In early 2000, the Fed raised interest rates, leading to stock market volatility. At the same time, Japan entered a recession. In April 2000, a judge ruled that Microsoft was guilty of monopolization and violation of the Sherman Antitrust Act. This led to a 15 decline in the shares of Microsoft. On the same day of the judges ruling, Bloomberg News published a widely read article that stated, Its time, at last, to pay attention to the numbers. Within two weeks of that article,nbsp;the NASDAQ had dropped 25. Many investors sold stocks just before April 15th in order to pay for gains they had realized from sales in 1999. This compounded the decline of the NASDAQ. In addition, investor confidence was further eroded by several accounting scandals and the resulting bankruptcies that ensued. This spiral downward turned Dot Dom to Dot Bomb as it was known.nbsp;

Although the Dot Bomb era was not real estate >

Again, enter the private real estate lender. During this period, real estate had not seve>

The next time the banks curtailed lending occurred during the Great Recession in 2008. This time, real estate was specifically cited as a major contributor due to the credit bubble and subsequent mortgage meltdown. Real estate prices fell precipitously, and although real estate declined in value, there were ample opportunities for private real estate lenders. Many private lenders were curtailing their guidelines regarding LTVs, but they were making loans based on the then new, lower values and making a good living. For example, Mark Hanf, president of Pacific Private Money, started his business in 2008. Normally, one would have thought starting a lending business in 2008 was the wrong time, but Pacific Private Money flourished, as they made loans to borrowers in need at conservative, newer, LTVs, and no client lost money during the continued decline through 2012 due to conservative underwriting.

Up next, the Corona Virus; although the pandemic has substantially hurt the economy regarding sales/profits, the underlying economic picture was strong prior to the virus, and there is compelling reason to think that it can be strong again after restrictions are lifted, as the various restrictions were created by governments rather than economic forces and can be undone when governments decide to disseminate them; especially if a lockdown is only for a few months rather than years. So far, real estate has not shown signs of collapsing. Sellers are unwilling to unload their properties at depressed prices.nbsp;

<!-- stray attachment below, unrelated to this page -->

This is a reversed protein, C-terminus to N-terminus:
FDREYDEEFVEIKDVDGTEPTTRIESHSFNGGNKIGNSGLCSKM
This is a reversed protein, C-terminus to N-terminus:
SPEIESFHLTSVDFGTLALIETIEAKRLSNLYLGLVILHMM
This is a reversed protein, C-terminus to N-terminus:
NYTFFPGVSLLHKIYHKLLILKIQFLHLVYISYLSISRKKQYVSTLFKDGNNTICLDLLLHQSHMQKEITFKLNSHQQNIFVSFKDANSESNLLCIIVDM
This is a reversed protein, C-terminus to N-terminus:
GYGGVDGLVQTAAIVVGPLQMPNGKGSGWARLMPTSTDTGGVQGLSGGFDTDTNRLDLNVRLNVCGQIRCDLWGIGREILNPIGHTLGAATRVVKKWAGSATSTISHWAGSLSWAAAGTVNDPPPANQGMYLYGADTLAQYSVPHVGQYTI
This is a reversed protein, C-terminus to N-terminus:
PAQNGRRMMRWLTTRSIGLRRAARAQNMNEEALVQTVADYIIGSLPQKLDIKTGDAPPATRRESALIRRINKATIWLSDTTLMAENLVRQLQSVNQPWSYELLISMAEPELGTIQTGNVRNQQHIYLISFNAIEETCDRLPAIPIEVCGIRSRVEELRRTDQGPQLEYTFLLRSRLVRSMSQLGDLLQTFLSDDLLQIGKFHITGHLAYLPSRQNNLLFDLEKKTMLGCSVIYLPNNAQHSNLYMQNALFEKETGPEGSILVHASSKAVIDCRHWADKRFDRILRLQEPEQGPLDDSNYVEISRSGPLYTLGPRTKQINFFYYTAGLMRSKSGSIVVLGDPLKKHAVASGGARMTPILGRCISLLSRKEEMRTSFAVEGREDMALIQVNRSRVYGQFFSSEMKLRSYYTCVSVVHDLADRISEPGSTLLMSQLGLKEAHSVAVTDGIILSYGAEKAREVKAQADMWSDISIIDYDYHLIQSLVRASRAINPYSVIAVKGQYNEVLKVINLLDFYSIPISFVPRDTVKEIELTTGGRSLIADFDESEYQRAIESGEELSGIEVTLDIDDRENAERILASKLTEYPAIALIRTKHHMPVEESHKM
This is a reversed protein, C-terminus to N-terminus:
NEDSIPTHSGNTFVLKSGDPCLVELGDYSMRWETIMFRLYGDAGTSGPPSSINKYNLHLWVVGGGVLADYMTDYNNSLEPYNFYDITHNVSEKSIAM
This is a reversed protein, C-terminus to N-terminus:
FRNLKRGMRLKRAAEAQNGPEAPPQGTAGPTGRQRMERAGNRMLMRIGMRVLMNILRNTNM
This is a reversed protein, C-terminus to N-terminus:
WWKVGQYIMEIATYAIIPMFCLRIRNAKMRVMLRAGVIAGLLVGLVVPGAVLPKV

Buyers still exist. Transactions are still being completed even if they are hampered by social distancing and more people working remotely. However, the banks are doing what they always seem to do during unsettling times; they pull back. They have less manpower via closed offices and less employees able to accomplish what is takes to make loans. This, again, gives the private lender the ability to provide the oft needed financing for borrowers. Interest rates have gone up for these borrowers even when the Fed has reduced interest rates. Less capital in the markets to lend means the demand for capital will raise the price for that capital. As long as the conventional lenders have basically stepped aside from real estate lending, the private lender should have the same opportunities that existed during the Samp;L Crises, the Dot Bomb Crisis, and the Great Recession.nbsp;

Of course, nobody knows how long the virus will be around and how long governments will intervene rather than let the virus run its course on its own. A long, protracted shutdown would seve>

Edwardnbsp;Brownnbsp;is in the Investor >